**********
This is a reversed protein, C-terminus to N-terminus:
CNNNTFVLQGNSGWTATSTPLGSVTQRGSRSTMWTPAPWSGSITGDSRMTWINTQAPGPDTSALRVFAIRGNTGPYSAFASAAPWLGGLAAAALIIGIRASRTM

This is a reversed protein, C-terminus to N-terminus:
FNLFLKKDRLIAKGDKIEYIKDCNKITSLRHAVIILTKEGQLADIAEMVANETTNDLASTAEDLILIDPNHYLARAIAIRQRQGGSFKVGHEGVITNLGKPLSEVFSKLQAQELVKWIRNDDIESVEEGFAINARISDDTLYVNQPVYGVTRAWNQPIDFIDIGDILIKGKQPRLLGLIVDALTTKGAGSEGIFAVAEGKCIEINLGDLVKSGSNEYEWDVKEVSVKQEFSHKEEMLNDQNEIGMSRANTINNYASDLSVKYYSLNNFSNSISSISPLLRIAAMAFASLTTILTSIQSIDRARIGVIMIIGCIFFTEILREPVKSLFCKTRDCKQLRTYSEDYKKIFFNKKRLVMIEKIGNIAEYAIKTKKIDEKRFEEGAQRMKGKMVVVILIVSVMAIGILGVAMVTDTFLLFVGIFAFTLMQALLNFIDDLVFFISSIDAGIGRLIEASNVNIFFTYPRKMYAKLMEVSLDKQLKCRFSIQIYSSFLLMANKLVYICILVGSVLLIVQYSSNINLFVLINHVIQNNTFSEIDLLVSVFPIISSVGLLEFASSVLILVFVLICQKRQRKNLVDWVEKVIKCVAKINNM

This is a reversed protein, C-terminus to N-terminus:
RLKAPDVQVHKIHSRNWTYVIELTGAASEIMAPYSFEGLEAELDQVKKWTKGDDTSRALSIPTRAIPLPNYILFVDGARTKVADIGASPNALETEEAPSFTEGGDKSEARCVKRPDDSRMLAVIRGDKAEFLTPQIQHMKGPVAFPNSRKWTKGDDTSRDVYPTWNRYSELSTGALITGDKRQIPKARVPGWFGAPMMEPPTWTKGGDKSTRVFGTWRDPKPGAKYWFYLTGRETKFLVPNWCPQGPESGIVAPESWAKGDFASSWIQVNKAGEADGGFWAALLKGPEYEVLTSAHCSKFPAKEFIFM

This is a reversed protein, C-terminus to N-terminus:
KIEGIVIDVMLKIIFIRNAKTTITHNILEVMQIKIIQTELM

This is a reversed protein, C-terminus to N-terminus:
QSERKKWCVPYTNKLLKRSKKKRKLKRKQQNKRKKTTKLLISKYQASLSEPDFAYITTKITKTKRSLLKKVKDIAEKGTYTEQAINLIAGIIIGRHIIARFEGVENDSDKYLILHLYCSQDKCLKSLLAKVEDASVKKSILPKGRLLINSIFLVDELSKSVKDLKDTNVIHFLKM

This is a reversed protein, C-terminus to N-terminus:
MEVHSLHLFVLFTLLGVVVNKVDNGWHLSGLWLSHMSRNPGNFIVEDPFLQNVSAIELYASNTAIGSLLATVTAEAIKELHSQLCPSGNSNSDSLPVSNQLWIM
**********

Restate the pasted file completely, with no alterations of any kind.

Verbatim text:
This is a reversed protein, C-terminus to N-terminus:
CNNNTFVLQGNSGWTATSTPLGSVTQRGSRSTMWTPAPWSGSITGDSRMTWINTQAPGPDTSALRVFAIRGNTGPYSAFASAAPWLGGLAAAALIIGIRASRTM

This is a reversed protein, C-terminus to N-terminus:
FNLFLKKDRLIAKGDKIEYIKDCNKITSLRHAVIILTKEGQLADIAEMVANETTNDLASTAEDLILIDPNHYLARAIAIRQRQGGSFKVGHEGVITNLGKPLSEVFSKLQAQELVKWIRNDDIESVEEGFAINARISDDTLYVNQPVYGVTRAWNQPIDFIDIGDILIKGKQPRLLGLIVDALTTKGAGSEGIFAVAEGKCIEINLGDLVKSGSNEYEWDVKEVSVKQEFSHKEEMLNDQNEIGMSRANTINNYASDLSVKYYSLNNFSNSISSISPLLRIAAMAFASLTTILTSIQSIDRARIGVIMIIGCIFFTEILREPVKSLFCKTRDCKQLRTYSEDYKKIFFNKKRLVMIEKIGNIAEYAIKTKKIDEKRFEEGAQRMKGKMVVVILIVSVMAIGILGVAMVTDTFLLFVGIFAFTLMQALLNFIDDLVFFISSIDAGIGRLIEASNVNIFFTYPRKMYAKLMEVSLDKQLKCRFSIQIYSSFLLMANKLVYICILVGSVLLIVQYSSNINLFVLINHVIQNNTFSEIDLLVSVFPIISSVGLLEFASSVLILVFVLICQKRQRKNLVDWVEKVIKCVAKINNM

This is a reversed protein, C-terminus to N-terminus:
RLKAPDVQVHKIHSRNWTYVIELTGAASEIMAPYSFEGLEAELDQVKKWTKGDDTSRALSIPTRAIPLPNYILFVDGARTKVADIGASPNALETEEAPSFTEGGDKSEARCVKRPDDSRMLAVIRGDKAEFLTPQIQHMKGPVAFPNSRKWTKGDDTSRDVYPTWNRYSELSTGALITGDKRQIPKARVPGWFGAPMMEPPTWTKGGDKSTRVFGTWRDPKPGAKYWFYLTGRETKFLVPNWCPQGPESGIVAPESWAKGDFASSWIQVNKAGEADGGFWAALLKGPEYEVLTSAHCSKFPAKEFIFM

This is a reversed protein, C-terminus to N-terminus:
KIEGIVIDVMLKIIFIRNAKTTITHNILEVMQIKIIQTELM

This is a reversed protein, C-terminus to N-terminus:
QSERKKWCVPYTNKLLKRSKKKRKLKRKQQNKRKKTTKLLISKYQASLSEPDFAYITTKITKTKRSLLKKVKDIAEKGTYTEQAINLIAGIIIGRHIIARFEGVENDSDKYLILHLYCSQDKCLKSLLAKVEDASVKKSILPKGRLLINSIFLVDELSKSVKDLKDTNVIHFLKM

This is a reversed protein, C-terminus to N-terminus:
MEVHSLHLFVLFTLLGVVVNKVDNGWHLSGLWLSHMSRNPGNFIVEDPFLQNVSAIELYASNTAIGSLLATVTAEAIKELHSQLCPSGNSNSDSLPVSNQLWIM